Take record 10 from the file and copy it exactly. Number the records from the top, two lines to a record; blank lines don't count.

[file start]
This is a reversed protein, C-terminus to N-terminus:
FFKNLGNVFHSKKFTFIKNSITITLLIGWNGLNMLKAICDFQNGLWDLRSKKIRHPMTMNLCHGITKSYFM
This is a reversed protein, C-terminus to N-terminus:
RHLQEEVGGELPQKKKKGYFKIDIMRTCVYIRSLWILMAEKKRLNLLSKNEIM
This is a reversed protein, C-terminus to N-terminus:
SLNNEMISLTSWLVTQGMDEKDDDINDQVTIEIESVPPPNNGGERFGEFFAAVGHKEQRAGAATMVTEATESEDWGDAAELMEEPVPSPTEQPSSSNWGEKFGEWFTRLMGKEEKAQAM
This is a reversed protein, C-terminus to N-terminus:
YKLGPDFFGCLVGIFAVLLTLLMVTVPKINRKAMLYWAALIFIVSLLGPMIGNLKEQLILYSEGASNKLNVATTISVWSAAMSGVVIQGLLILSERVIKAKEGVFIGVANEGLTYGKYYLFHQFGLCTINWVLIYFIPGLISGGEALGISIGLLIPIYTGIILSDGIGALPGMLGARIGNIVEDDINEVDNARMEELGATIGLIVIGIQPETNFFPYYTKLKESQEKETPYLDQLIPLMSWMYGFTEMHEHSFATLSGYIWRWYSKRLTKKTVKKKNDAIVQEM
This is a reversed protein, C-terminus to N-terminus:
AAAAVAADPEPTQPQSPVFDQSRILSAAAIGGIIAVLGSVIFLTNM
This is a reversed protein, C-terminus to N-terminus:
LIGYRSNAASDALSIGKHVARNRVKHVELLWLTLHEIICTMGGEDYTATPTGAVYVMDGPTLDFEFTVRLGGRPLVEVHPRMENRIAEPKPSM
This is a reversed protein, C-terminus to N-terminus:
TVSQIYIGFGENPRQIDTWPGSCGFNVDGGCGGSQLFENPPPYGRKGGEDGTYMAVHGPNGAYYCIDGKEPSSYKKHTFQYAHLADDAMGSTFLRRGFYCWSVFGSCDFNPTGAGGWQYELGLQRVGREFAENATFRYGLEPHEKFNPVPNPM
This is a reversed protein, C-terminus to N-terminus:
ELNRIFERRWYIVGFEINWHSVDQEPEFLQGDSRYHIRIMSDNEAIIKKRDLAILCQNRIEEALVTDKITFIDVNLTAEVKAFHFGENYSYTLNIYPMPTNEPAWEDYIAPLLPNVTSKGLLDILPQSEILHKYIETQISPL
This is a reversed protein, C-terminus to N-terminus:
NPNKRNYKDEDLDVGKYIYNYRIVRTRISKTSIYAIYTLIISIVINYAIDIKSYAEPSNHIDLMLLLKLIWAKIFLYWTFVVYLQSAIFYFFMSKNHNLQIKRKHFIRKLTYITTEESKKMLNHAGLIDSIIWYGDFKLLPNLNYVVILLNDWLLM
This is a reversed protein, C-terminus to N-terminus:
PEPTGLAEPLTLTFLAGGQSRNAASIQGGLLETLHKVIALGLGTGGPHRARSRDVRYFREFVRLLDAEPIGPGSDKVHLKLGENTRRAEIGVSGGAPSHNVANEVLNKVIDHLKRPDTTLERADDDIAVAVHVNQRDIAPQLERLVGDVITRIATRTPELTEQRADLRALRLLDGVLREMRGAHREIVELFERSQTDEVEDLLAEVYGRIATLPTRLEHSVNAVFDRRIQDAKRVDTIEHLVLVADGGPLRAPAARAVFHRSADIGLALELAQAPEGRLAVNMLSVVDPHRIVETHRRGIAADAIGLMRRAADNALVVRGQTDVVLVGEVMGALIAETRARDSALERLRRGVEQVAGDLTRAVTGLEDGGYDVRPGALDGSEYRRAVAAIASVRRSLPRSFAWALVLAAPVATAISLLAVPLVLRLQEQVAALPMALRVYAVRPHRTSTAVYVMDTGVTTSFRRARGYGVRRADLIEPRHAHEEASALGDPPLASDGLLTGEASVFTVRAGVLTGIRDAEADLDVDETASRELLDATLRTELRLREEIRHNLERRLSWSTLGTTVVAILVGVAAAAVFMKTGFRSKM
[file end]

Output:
This is a reversed protein, C-terminus to N-terminus:
PEPTGLAEPLTLTFLAGGQSRNAASIQGGLLETLHKVIALGLGTGGPHRARSRDVRYFREFVRLLDAEPIGPGSDKVHLKLGENTRRAEIGVSGGAPSHNVANEVLNKVIDHLKRPDTTLERADDDIAVAVHVNQRDIAPQLERLVGDVITRIATRTPELTEQRADLRALRLLDGVLREMRGAHREIVELFERSQTDEVEDLLAEVYGRIATLPTRLEHSVNAVFDRRIQDAKRVDTIEHLVLVADGGPLRAPAARAVFHRSADIGLALELAQAPEGRLAVNMLSVVDPHRIVETHRRGIAADAIGLMRRAADNALVVRGQTDVVLVGEVMGALIAETRARDSALERLRRGVEQVAGDLTRAVTGLEDGGYDVRPGALDGSEYRRAVAAIASVRRSLPRSFAWALVLAAPVATAISLLAVPLVLRLQEQVAALPMALRVYAVRPHRTSTAVYVMDTGVTTSFRRARGYGVRRADLIEPRHAHEEASALGDPPLASDGLLTGEASVFTVRAGVLTGIRDAEADLDVDETASRELLDATLRTELRLREEIRHNLERRLSWSTLGTTVVAILVGVAAAAVFMKTGFRSKM